Akron Art Prize makes art accessible


Article by Mary Beth Breckenridge

I don’t always get art.

Sometimes I feel like I’ve been left out of the intellectual inner circle, like I lack the discernment required to understand the meaning behind paint splashes or free-form sculptures.

So imagine my surprise to discover that the Akron Art Prize is intended even for people like me.

The annual competition is built on the notion that art is for everyone. Anyone can enter, and anyone 16 and older can vote to choose the winners.

It’s a sort of people’s choice award for area artists.

The competition, going on through Oct. 4, counters the notion that art is elitist, said Michael Owen, whose Akron Glass Works is one of the five downtown sites that are displaying the nearly 160 entries. “At the core, it’s what you like,” he told me when I visited his gallery to check out the entries on display there.

The Akron Art Prize works like this: Artists submit their work and a $25 entry fee, and all the pieces that meet the submission guidelines are displayed for about a month at a handful of downtown galleries. Visitors can view the artwork during scheduled times and vote for their favorites, but only once per artist.

The winner receives $5,000 and the honor of having the work displayed for a week at the Akron Art Museum. Five runners-up get $1,000 each.

The first two years of the competition, voting was done by text message. This year, the organizers switched to a smartphone app to enhance the experience and simplify the voting process.

You can download the app for free from the iTunes or Google Play stores before you head out to the galleries. The app contains photos of all the pieces in the competition, descriptions of the works and sometimes contact information for the artists, such as websites or email addresses.

As you’re browsing the galleries, you can click on a “save” button to flag the pieces you like, making it easy to review your favorites before voting.

You can download and view the app anywhere, but you can vote only downtown. That encourages people to visit the galleries and see the art instead of just pictures of it, and it eliminates ballot stuffing through social media.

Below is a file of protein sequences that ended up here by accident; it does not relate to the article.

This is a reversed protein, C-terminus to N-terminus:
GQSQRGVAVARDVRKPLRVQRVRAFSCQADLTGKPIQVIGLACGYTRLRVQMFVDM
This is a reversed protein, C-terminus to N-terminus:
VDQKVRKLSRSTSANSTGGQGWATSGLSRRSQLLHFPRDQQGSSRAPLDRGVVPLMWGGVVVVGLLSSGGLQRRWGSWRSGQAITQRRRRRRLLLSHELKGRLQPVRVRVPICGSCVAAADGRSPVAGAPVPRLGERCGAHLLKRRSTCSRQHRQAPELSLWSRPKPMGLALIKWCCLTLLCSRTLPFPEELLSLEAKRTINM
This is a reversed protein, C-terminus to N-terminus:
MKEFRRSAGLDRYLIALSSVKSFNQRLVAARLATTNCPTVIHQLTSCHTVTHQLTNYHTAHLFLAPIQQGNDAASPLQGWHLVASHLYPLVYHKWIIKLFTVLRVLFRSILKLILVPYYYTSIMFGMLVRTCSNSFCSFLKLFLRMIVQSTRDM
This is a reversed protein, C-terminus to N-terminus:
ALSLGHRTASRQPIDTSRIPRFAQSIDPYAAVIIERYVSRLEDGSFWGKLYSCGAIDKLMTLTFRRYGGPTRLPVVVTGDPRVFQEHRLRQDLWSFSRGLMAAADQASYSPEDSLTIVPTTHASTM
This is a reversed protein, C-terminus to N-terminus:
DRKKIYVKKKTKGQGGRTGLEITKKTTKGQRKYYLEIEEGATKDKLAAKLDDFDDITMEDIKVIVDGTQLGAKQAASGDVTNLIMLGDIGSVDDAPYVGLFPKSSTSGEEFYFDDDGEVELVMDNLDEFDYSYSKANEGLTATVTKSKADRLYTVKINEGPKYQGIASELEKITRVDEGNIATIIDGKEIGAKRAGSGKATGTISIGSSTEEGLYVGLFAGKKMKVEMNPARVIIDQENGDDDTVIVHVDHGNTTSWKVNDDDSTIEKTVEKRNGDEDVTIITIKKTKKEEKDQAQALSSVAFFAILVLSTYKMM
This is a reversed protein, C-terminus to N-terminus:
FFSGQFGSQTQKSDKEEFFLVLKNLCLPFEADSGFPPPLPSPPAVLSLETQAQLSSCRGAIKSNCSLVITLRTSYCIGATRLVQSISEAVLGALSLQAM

You don’t need to have a smart phone to vote, however. In fact, you don’t even have to know how to use a computer. Stations are set up at all the galleries, with iPads available for voting and staff members to help you use them, if you need it.

Cast five votes and take a short survey, and you unlock the chance to vote a sixth time. You’re also entered into a drawing for a Downtown Arts District prize package worth $1,000.

When I visited a few of the galleries earlier this week and gave the app a test drive, I generally liked it but found it to be a little buggy. It didn’t save all my choices on my first go-round. And it didn’t seem to stop me from voting a seventh time, although I don’t know whether that extra vote was counted.

The competition’s organizers, however, assured me some early glitches in the app have since been straightened out, so users should have a smooth experience.

Despite those little hiccups, I liked being able to view photos of the artwork I’d seen and reread the descriptions that were posted in the galleries. I also appreciated the luxury of having time to review my favorites before settling on my top choices, instead of having to decide on the spot.

But it wasn’t the app that impressed me most. It was the art.

The entries represented a surprising range and an impressive level of artistry, at least to my untrained eye. I could appreciate the way fiber artist Klair Heestand used gridwork in the mausoleums at Glendale Cemetery to inspire the detailing of the gown she created. I could marvel at the thoughtful details Jose Sacaridiz incorporated into a mixed-media work inspired by his father’s experiences in the Spanish Civil War and later passage to America. I could smile at Bradley Brownfield’s sculpture using Lego blocks and tea infusers, and ogle the jewelry made by Jennifer Baskin from sterling silver and watery blue stones called larimar.

And I didn’t have to know a thing about art.

That’s what the Akron Art Prize experience is all about, said Rob Lehr, gallery director at Summit Artspace, where 44 of the pieces are displayed. “It’s just great that there is something democratic,” he said.

The entries represent “a lot of variation, a lot of different skill levels” in both concept and craftsmanship, said Michael Martell, whose 43 Furnace Art Complex is displaying a total of 64 pieces in two galleries, one attached to Zeber-Martell Gallery & Clay Studio and the other upstairs in Artwalls at 43 Furnace.

Martell said artists are expected to be present at all the Akron Art Prize galleries, at least part of the time they’re open to visitors. That gives visitors a chance to connect with the artists and better understand their processes and vision, he said, which tends to make the viewers appreciate the work more.

The goal, he said, is making art more accessible.

“We wanted to do this just to extend art to the community,” he said, “to expand the perspective of what art is.”

Mary Beth Breckenridge can be reached at 330-996-3756 or mbrecken@thebeaconjournal.com. You can also become a fan on Facebook at www.facebook.com/MBBreckABJ, follow her on Twitter @MBBreckABJ and read her blog at www.ohio.com/blogs/mary-beth.


SOURCE: http://www.ohio.com/lifestyle/breckenridge/akron-art-prize-makes-art-accessible-1.521372